“The New York Trilogy” (1986)

It is with this novel divided into three books, The City of Glass, Returned And The Hidden Roomthat Paul Auster will triumph as leader of the new American literary generation. An international success, particularly in France, where it has since been very popular with readers. In this fascinating trilogy made up of three dark novels, the characters investigate others and themselves: the writer Quinn, mistaken for a private detective, agrees to lead the investigation into an extremist religious academic in City of Glasswhile Returned narrates a spinning that stretches over years in the streets of New York and The hidden room evokes the unexplained disappearance of a character named Fanshawe. New York, an elusive world city, is the scene of a metaphysical quest, where chance competes with the absurd (but where nothing is left to chance). Three books which confirm the dazzling writing and inventiveness of Paul Auster.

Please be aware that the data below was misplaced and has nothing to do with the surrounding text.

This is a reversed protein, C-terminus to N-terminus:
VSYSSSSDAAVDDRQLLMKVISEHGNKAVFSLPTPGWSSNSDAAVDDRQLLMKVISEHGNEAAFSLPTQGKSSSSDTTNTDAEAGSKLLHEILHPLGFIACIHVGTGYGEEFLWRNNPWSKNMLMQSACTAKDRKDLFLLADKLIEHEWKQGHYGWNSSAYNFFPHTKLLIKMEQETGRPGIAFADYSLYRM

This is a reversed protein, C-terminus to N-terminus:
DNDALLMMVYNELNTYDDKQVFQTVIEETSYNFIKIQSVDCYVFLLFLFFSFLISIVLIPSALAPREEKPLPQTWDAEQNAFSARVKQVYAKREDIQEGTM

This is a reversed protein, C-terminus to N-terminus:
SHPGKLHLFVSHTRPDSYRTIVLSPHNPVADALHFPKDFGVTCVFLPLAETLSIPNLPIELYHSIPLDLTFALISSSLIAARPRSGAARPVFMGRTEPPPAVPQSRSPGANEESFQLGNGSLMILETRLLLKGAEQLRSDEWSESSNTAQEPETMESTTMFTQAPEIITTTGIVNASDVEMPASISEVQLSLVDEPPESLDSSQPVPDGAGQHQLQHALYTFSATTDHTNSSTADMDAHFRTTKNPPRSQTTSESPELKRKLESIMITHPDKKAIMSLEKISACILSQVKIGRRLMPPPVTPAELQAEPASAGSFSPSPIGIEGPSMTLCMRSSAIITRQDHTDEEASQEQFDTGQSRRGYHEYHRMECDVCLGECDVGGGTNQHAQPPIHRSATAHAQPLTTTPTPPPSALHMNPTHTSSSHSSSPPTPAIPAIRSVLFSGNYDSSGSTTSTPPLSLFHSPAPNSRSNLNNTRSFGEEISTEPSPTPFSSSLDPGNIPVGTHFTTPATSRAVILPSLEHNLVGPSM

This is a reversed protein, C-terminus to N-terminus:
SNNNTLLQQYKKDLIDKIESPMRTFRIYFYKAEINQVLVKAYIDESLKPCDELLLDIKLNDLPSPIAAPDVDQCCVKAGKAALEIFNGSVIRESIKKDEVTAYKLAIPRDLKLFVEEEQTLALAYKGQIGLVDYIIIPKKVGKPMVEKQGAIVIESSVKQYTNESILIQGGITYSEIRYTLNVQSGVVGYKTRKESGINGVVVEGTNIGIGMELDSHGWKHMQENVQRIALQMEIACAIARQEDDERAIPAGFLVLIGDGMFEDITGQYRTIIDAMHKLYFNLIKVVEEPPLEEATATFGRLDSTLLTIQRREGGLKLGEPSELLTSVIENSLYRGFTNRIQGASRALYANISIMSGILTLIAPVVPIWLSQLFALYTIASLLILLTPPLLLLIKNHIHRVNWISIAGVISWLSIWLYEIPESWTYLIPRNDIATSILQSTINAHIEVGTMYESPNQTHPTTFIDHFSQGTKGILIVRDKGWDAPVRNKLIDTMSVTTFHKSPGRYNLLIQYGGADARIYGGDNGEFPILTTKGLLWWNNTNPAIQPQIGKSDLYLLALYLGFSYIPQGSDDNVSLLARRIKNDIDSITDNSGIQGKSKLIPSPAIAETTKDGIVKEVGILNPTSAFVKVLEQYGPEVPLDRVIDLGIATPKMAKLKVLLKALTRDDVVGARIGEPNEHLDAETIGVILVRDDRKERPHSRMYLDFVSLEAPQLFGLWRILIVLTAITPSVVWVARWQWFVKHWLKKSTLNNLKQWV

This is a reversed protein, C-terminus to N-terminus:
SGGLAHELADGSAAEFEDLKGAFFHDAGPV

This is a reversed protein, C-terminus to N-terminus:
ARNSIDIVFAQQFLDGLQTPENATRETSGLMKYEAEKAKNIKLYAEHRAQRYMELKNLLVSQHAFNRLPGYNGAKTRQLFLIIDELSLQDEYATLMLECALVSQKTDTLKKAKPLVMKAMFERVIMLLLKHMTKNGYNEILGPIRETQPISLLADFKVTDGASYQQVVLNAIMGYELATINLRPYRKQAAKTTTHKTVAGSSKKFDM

“Moon Palace” (1989)

Written in the first person singular, this novel recounts the tribulations of Marco Stanley Fogg, a penniless student who arrived in New York in 1965, who soon finds himself forced, due to lack of shelter, to survive like a shadow in Central Park. What follows are long weeks of wandering in the New York jungle, immense and indifferent, where the narrator ends up contemplating his own end. Until a friend, then a young woman, with whom he fell madly in love, reached out to him. An initiatory novel with chiseled characters that stands out”as a representation of the quest for universal identity and incompleteness“, writes its publisher Hubert Nyssen on the back cover.